2) Financial Cycles

The financial dimension of your life is defined by how you are doing financially. Ask yourself a few questions about your financial health: Do you have a roof over your head? Do you have food to eat? Do you have clothes to wear? Those are the basics. More advanced financial health would focus on your career, your income, you savings, your investments etc.

Let’s say you own a retail store; your sales start to decline; you don’t have money for new inventory or fresh merchandise; you are stuck with stale goods, old styles etc; People come to shop and see the same old merchandise on the shelves, and walk out. You are in a “rut”. Sales continue to decline, but you still have to pay the rent and the payroll; you run a ‘sale’ which cuts into your profits, but still don’t have enough money to pay the fixed expenses. The cycle continues until you finally decide to give up and close the store.

A virtuous cycle in retail can start with a sharp-looking store and good advertising. People come to shop and like the merchandise. You sell out and buy more; shoppers come back and see new, fresh goods on the shelves. Employees are excited to come to work in a hot store that shoppers love…. The store cycles you into prosperity.

Another Example: You are short on cash; so you get a credit card (or two); now you start incurring debt; before you know it you are being charged interest, then late penalties when you can’t afford to pay the bills; This leads to less financial stability; you have even less cash, and just like that – you’re in a vicious debt spiral!

The opposite of this spiral can happen as well. On an individual level, saving money and not spending unless you can really afford it, leads you to be able to make better investments and earn more income, and have more choices… that is a virtuous cycle.

The proverbial “rich can get richer” because they usually have better access to money, better access to good investments, better resources to earn better returns etc. The cliché: “money comes to money” can be very true indeed.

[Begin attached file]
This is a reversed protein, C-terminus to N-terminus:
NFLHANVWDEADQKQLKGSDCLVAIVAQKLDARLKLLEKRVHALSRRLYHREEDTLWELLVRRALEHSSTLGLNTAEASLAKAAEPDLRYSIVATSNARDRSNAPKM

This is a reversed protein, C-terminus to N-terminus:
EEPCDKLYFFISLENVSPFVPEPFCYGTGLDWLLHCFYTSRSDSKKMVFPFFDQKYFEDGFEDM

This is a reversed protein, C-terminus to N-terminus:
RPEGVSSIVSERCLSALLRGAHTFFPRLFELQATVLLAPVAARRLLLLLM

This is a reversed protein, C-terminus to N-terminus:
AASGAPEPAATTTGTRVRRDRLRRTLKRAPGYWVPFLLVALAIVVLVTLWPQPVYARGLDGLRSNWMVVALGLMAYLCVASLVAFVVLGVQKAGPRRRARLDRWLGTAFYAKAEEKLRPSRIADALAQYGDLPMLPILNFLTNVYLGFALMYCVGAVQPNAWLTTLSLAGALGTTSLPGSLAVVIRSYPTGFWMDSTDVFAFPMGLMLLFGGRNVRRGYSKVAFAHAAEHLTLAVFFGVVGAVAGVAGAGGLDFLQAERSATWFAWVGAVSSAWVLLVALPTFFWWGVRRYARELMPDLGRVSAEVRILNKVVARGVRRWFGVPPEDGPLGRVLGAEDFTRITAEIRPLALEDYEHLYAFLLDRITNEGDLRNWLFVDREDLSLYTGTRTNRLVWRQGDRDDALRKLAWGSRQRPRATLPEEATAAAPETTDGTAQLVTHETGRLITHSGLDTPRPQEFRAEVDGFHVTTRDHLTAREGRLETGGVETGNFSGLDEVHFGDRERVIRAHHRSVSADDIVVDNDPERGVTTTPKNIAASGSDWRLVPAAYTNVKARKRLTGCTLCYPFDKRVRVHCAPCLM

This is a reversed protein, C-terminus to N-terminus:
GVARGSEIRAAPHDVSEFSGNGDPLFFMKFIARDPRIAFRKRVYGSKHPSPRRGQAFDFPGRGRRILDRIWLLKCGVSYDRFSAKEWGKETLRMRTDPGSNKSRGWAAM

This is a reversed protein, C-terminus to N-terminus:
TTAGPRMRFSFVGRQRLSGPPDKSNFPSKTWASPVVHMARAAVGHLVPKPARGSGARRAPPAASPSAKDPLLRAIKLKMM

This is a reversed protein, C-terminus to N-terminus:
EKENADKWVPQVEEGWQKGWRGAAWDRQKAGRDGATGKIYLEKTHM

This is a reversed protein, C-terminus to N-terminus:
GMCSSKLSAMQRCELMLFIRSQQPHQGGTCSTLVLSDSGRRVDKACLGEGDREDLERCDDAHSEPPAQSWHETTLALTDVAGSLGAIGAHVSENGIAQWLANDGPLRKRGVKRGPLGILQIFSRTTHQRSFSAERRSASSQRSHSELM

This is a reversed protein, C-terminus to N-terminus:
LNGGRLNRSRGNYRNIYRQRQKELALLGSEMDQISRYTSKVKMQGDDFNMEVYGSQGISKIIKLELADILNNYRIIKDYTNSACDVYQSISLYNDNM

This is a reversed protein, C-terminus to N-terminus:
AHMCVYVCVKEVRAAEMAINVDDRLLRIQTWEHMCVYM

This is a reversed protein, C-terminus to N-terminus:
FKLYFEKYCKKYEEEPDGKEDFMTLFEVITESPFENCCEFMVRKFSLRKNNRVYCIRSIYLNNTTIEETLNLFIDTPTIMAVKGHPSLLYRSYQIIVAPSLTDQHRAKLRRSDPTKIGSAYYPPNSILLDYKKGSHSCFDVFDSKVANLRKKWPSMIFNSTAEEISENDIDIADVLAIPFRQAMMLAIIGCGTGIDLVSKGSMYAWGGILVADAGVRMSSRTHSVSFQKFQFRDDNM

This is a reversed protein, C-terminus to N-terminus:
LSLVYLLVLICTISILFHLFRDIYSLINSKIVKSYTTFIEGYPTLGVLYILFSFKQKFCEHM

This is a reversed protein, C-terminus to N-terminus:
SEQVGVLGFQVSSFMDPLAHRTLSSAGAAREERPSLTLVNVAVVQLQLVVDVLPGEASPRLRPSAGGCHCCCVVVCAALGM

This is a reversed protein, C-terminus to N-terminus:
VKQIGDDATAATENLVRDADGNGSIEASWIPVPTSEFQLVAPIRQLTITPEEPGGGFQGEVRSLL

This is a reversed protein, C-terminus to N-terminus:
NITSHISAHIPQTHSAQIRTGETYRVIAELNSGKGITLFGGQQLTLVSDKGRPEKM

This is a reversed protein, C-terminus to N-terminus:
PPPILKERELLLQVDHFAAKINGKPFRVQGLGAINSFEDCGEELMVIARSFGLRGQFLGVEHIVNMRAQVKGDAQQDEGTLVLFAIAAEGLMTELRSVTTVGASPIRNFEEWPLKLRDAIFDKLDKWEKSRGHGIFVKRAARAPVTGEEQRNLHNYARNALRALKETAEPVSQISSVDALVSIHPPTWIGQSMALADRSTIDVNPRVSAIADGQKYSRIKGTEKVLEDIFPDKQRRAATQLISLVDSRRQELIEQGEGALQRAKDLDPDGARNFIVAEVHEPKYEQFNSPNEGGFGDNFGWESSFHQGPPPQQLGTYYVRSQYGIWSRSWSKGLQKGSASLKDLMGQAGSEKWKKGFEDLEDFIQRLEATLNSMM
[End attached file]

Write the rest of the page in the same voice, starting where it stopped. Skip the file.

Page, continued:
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3 thoughts on “2) Financial Cycles

  1. Financial health is important. Whether it deals with people or countries, a weak economy will have a domino effect. When the financial crisis of 2008 started, everything was going bad. Bad mortgages lead to the market crashing from the mortgage backed securities, homes weren’t selling and people owned more than the value of the home was, unemployment increased, and other negative themes soon followed. Regarding people, bad financial health will lead to bad physical health. A person might lose their job and be homeless or seek drugs as an exit. Thus, maintaining strong financial health is beneficial.

  2. Without economic stability, low and middle-income families will be struggling with jobs and effects of the market. An example of this would be the 2008 stock market crisis, which created housing mortgages to significantly increase interest rates. Many people these days are saving money in order to maintain their finances but are still having a hard time finding employment opportunities. I believe that the economy will face a similar crisis like this in the future. Therefore, we must act when that time comes.

  3. This presentation really made me look at life in another way which I would never have considered before. Although people say money doesn’t buy happiness, having financial stability is important in maintaining a balance in that part of your life. As we learned in the presentation, having a deficiency in one area can start a vicious cycle and affect other parts of your life.

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